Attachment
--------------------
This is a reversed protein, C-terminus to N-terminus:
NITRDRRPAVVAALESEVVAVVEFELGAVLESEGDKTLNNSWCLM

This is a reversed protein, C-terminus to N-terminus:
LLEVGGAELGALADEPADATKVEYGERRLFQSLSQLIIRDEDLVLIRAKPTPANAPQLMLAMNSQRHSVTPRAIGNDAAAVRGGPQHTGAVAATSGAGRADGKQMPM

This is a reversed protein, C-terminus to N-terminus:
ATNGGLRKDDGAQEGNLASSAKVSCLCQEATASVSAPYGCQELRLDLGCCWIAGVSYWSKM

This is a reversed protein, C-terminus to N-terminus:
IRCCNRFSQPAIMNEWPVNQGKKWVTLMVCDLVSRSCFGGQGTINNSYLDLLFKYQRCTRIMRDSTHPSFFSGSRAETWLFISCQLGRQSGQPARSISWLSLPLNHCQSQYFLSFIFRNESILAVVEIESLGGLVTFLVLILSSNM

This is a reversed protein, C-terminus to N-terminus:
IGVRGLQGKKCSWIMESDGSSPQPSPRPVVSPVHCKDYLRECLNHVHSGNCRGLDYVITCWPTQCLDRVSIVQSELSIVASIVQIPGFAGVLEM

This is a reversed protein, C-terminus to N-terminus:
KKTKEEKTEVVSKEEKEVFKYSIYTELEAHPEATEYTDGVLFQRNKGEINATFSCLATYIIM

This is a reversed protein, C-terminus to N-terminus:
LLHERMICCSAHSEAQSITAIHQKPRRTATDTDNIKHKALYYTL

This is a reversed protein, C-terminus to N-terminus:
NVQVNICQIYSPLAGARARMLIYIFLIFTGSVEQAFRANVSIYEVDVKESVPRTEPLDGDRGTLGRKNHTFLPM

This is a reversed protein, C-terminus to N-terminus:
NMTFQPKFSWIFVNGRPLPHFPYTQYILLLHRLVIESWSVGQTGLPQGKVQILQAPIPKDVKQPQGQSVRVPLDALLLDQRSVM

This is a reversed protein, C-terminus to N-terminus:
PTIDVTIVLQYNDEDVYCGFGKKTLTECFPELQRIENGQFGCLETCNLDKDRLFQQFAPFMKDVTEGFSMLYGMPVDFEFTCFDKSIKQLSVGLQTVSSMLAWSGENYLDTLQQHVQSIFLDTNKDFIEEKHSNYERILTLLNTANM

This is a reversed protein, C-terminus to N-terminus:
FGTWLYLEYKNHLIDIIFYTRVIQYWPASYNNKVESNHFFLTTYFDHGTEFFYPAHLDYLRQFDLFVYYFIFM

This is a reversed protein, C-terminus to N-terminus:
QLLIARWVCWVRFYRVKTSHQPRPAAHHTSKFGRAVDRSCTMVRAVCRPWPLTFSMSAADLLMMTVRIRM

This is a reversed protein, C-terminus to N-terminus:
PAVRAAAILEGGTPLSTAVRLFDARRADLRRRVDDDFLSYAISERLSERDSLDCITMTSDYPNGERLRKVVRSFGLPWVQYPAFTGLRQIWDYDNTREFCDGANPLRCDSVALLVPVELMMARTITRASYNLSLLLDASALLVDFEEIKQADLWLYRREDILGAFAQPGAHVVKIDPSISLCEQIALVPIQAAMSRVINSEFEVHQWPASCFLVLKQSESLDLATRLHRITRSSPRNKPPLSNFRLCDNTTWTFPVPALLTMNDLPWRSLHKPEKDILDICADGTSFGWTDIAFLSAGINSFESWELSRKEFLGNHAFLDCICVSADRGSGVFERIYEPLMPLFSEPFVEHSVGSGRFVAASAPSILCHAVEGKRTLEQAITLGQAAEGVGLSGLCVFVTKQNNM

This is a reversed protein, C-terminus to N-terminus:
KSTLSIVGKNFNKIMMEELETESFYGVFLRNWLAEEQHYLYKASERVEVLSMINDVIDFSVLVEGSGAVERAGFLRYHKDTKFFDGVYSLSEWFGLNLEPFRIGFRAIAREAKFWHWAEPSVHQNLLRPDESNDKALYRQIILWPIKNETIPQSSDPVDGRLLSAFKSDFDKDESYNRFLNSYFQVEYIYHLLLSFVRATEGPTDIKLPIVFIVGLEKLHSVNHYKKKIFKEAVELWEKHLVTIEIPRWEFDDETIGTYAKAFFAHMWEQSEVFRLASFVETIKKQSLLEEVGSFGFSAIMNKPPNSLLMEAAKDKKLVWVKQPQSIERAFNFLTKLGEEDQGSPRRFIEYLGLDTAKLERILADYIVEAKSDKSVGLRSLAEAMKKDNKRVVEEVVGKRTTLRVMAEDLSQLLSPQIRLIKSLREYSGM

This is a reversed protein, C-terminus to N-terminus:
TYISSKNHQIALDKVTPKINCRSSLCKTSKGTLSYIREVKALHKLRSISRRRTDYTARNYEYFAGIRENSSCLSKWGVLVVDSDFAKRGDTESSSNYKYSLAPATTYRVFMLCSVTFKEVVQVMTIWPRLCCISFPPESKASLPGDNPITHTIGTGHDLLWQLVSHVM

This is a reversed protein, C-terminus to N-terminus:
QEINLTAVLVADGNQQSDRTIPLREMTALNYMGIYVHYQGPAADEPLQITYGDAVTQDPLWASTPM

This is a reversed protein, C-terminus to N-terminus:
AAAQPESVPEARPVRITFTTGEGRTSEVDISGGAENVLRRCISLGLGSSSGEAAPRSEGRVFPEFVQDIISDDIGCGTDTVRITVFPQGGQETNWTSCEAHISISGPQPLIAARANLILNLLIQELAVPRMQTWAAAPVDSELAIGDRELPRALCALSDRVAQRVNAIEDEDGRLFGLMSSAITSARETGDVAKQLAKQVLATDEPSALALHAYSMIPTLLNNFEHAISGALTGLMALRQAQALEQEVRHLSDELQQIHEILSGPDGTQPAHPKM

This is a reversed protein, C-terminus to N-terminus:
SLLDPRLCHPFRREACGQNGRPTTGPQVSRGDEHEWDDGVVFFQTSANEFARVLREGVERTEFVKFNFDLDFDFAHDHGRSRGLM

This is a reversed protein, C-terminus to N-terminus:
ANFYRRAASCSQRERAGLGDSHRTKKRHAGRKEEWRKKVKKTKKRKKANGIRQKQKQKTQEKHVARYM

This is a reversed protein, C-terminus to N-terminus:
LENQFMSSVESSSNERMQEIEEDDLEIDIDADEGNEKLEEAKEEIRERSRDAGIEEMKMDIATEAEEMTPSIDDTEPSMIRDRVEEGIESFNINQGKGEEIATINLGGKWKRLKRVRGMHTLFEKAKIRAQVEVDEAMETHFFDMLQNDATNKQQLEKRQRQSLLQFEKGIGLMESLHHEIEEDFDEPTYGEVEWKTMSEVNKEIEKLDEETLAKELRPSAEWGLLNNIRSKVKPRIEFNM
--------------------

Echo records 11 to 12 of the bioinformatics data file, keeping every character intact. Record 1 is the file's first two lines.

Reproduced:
This is a reversed protein, C-terminus to N-terminus:
FGTWLYLEYKNHLIDIIFYTRVIQYWPASYNNKVESNHFFLTTYFDHGTEFFYPAHLDYLRQFDLFVYYFIFM

This is a reversed protein, C-terminus to N-terminus:
QLLIARWVCWVRFYRVKTSHQPRPAAHHTSKFGRAVDRSCTMVRAVCRPWPLTFSMSAADLLMMTVRIRM